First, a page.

Reptile Diet

Reptiles need a well-balanced diet of plant and animal foods. While commercial reptile foods can be useful supplements to a natural diet, it is best to feed your pet fresh foods.


Herbivorous reptiles (like geckos and skinks) need a diet of greens, vegetables +/- fruit. These can include kale, collard greens, beet greens, romaine lettuce, dandelion leaves and squashes such as pumpkins.


From salad-loving turtles to meat-eating crocodiles, reptiles have very diverse diets. Whether they are herbivores, insectivores, carnivores or omnivores, reptiles require a healthy, monitored diet. Unbalanced diets can lead to nutritional disease such as metabolic bone disease, hypocalcemia and hypervitaminosis A.

Reptiles find their food through sight, touch, smell and hearing. In the wild, they may hunt or forage, or even dig to dig out their prey.

Herbivorous reptiles like bearded dragons and leopard geckos need a diet of 80-90% vegetables, including kale, collard greens, mustard greens, turnips, and dandelion leaves. They should be free of oxalates, which block the body’s absorption of calcium. Bell peppers, shredded sweet potatoes, and carrots are excellent options for a vegetarian reptile, along with zucchini, squash, green beans, peas and tomatoes. These vegetables have low levels of phosphorus and are low in goitrogenic compounds, which can damage the thyroid gland.


Reptiles are a diverse group and they require a range of different diets. Herbivorous reptiles (like tortoises and iguanas) eat leafy greens, hay and other grasses, vegetables like kale, collards, beets, squashes like zucchini and carrots and fruits such as berries, bananas, apples and pears. In general, a good rule of thumb is to feed herbivorous reptiles about 70% of their diet from these foods. These vegetables should be low in oxalate to prevent the formation of kidney stones.

Omnivorous reptiles (like bearded dragons, geckos and blue-tongue skinks) enjoy a mix of invertebrates, vegetables and some fruit. These reptiles typically need about 60% of their diet to be invertebrates (like crickets and wood cockroaches), 40% vegetables and 10% fruits.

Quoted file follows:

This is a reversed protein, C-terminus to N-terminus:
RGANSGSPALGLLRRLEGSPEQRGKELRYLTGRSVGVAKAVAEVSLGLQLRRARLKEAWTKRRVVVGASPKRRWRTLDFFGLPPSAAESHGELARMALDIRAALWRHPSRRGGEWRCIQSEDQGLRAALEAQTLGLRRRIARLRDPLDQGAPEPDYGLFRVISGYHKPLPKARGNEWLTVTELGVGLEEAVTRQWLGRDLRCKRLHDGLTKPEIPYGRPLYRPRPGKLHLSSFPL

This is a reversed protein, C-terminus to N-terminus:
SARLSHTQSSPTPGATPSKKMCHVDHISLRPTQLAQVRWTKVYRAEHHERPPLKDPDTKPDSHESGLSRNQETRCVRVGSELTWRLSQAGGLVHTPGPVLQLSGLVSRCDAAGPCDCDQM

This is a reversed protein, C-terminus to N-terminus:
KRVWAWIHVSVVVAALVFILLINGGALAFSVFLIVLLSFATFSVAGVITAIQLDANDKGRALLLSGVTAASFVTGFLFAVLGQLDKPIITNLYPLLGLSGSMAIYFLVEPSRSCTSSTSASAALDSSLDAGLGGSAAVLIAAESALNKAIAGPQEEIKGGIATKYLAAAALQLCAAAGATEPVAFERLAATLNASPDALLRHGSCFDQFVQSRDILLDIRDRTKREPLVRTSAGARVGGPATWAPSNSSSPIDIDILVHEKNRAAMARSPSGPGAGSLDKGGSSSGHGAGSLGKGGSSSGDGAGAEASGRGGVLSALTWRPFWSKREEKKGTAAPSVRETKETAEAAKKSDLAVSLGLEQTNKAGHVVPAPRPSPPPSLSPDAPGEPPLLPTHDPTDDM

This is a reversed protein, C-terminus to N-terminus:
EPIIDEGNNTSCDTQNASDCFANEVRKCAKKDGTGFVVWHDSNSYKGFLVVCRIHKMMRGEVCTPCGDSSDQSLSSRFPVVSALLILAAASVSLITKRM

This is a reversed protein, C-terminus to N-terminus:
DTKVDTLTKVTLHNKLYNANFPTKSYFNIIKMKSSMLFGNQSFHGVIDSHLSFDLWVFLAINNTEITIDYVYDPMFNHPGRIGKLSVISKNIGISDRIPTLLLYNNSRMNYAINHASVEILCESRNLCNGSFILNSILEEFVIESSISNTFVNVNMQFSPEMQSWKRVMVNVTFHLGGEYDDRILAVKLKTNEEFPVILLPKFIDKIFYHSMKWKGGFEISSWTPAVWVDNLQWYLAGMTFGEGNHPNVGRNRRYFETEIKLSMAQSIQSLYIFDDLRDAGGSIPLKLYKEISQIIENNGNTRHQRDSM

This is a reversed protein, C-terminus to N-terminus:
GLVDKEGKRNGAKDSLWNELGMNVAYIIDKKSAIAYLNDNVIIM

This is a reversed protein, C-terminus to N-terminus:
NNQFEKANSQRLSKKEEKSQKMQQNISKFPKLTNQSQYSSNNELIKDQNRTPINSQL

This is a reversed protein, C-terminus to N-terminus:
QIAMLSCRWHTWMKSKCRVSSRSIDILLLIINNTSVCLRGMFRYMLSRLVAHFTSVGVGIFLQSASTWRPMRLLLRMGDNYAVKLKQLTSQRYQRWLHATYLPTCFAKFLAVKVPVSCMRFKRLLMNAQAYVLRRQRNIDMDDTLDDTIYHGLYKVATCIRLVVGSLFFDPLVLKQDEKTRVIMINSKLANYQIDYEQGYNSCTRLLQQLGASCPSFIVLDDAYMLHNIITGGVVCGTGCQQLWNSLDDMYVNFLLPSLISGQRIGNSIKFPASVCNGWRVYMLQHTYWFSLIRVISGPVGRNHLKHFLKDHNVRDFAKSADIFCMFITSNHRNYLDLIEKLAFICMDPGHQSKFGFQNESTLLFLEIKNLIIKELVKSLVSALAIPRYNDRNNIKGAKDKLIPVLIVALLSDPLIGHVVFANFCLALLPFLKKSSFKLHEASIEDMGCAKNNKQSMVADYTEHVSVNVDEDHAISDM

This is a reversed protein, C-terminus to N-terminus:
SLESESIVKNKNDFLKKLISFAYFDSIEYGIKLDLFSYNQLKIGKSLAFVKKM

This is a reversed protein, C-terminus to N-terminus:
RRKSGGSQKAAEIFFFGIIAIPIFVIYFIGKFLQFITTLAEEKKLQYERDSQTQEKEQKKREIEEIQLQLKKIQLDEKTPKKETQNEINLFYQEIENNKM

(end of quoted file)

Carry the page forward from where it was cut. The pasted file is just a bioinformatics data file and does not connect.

Fresh fruits are a healthy snack for all reptiles, but they should only be a small portion of your pet’s diet. Too much fruit can lead to nutritional disorders. It is best to offer fruit as a treat.


Reptiles eat a variety of animals including insects, birds, frogs, mammals and sea creatures. Some, like tortoises and terrapins, are vegetarians. Others, such as snakes and crocodiles, are carnivores.

Their lower resting metabolisms use less fuel than endothermic animals, so reptiles need far fewer calories per day than mammals and birds. Those savings allow them to inhabit areas where net calorie availability is much lower, such as tropical regions.

Carnivorous reptiles, such as crocodiles and alligators, feed on almost any living animal that is appropriate for their size. They open their jaws extra-wide to swallow their prey whole, fur and feathers included, and regurgitate the parts that can’t be digested.

Herbivorous reptiles need a high percentage of vegetables in their diet, but they also appreciate some fruits and non-citrus vegetables such as kale, collard greens, beets, romaine lettuce, dandelions and squashes like pumpkins. If these foods are given too frequently they prevent your pet from absorbing the necessary calcium. They should be supplemented with a quality grass hay that has a low oxalate content to avoid kidney stones.


Insects are a key source of nutrients in the wild diets of many reptile species. The best way to provide these essential nutrients in a captive environment is with a variety of feeder insects, particularly when the reptile is a strict insectivore that only eats bugs (and not vegetables). Using one type of insect as a staple can lead to dangerous nutrient deficiencies.

In addition to being high in protein, many feeder insects offer a good source of fat. It is important for captive insectivores to have a small amount of dietary fat to help maintain proper organ function and energy levels.

A wide range of feeder insects are available, from mealworms and king worms to butterworms and crickets. Ideally, these should be gut loaded between 24 and 72 hours before feeding to the reptile to ensure that all of the nutritional value is available. Oftentimes, gut loaders are soaked in a water and mineral solution to help make the food more palatable. A general rule of thumb is that the feeder should be fed to a reptile on a daily basis as a juvenile, and on a weekly or bi-weekly schedule as an adult.


Reptiles require a variety of vitamins. These are typically supplied through a varied diet of insects, greens and rodents. But it is not unusual for a reptile to become addicted to a favorite food and in doing so miss out on the other nutrients found in the other foods in their diet. Supplementing their diet with a multi-vitamin once or twice per week can help fill in the gaps.

Vitamin D is a fat-soluble vitamin and is synthesized in nature through the absorption of UVB light by the skin. Since most reptiles are kept indoors and do not receive UVB, it is necessary to supply dietary Vitamin D to the animal.

The best sources of supplemental Vitamin D are Pollen, Egg Yolks and Repti-Cal (which is also a source of Calcium). Other good sources include the Sunlight Pets Supercal MeD and Tropical Vigorept Mineral with Vitamin D.

From a Calcium/Phosphorus ratio point of view Green Beans, French Beans, Runner Beans and Mange-tout peas are all safe raw ingredients to use in reptile rations. Chick Peas should probably be avoided because of their high protein content.